Qbox to join forces with Instaclustr. Read about it on our blog post here.

A question that we answer quite often is: What’s the best way to monitor key performance metrics in Elasticsearch—such as response time? There are several open source projects for #Elasticsearch monitoring tools, and one very good commercial solution. In this article, we invite you to take three minutes our of your day to acquaint yourself with the best monitoring tools.

At Qbox, we manage many thousands of clusters—for thousands of customers. And, we enable seamless integration of many excellent open source tools. When we rank according to the choices of our customers, these are the most popular (in order of usage):

  1. Roy Russo’s Elasticsearch HQ (royrusso/elasticsearch-HQ)
  2. Elasticsearch Kopf (lmenezes/elasticsearch-kopf)
  3. Big Desk (bigdesk for elasticsearch)

These are quite notable, but less popular:

  1. Elasticsearch Whatson (xyu/elasticsearch-whatson)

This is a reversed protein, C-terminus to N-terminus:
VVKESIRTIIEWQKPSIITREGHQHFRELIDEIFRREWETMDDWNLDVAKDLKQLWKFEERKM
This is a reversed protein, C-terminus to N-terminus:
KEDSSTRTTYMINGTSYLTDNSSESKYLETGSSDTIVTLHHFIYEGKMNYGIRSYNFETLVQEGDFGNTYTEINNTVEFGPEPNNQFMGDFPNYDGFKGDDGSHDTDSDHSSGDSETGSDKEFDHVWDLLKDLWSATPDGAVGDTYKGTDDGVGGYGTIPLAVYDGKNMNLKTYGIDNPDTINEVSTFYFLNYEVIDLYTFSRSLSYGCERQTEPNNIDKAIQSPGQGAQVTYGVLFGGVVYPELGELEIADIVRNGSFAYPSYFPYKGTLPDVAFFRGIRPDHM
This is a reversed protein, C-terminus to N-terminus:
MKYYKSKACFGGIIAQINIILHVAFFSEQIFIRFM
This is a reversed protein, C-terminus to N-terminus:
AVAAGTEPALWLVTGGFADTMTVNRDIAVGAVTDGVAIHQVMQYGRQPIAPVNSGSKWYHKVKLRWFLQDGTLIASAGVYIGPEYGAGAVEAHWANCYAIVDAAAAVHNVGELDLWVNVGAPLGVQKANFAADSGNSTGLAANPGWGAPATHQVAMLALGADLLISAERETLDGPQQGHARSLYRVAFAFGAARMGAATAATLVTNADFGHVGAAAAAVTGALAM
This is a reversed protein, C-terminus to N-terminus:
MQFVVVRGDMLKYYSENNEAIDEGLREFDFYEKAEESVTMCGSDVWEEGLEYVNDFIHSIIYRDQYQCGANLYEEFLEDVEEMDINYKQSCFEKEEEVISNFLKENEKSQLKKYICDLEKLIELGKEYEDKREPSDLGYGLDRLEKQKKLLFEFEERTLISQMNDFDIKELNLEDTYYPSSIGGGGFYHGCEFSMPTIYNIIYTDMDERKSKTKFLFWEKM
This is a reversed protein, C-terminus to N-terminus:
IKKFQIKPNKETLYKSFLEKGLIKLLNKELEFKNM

2. Elastic Hammer (andrewvc/elastic-hammer)
  3. Elasticsearch Inquisitor (polyfractal/elasticsearch-inquisitor)
  4. Elasticsearch Paramedic (karmi/elasticsearch-paramedic)

In addition, we can’t avoid mentioning the tool built by Elastic, the fantastic Marvel. This is a commercial add-on, and they license it in blocks of 5 nodes. At Qbox, several customers use Marvel with their Qbox endpoints, though it is a BYOL model.

All of these tools are quite useful for preemptive diagnostics on performance and scaling issues, but they don’t provide continuous monitoring and data persistence. Marvel also shares this limitation with the other monitoring plugins: an engineer or tech must monitor the metrics manually to get event notifications. To supplement these tools, Qbox continuously checks clusters for potential problems, and will notify users when any problems arise. Read more in our article, Automatic Cluster Alerting on Qbox.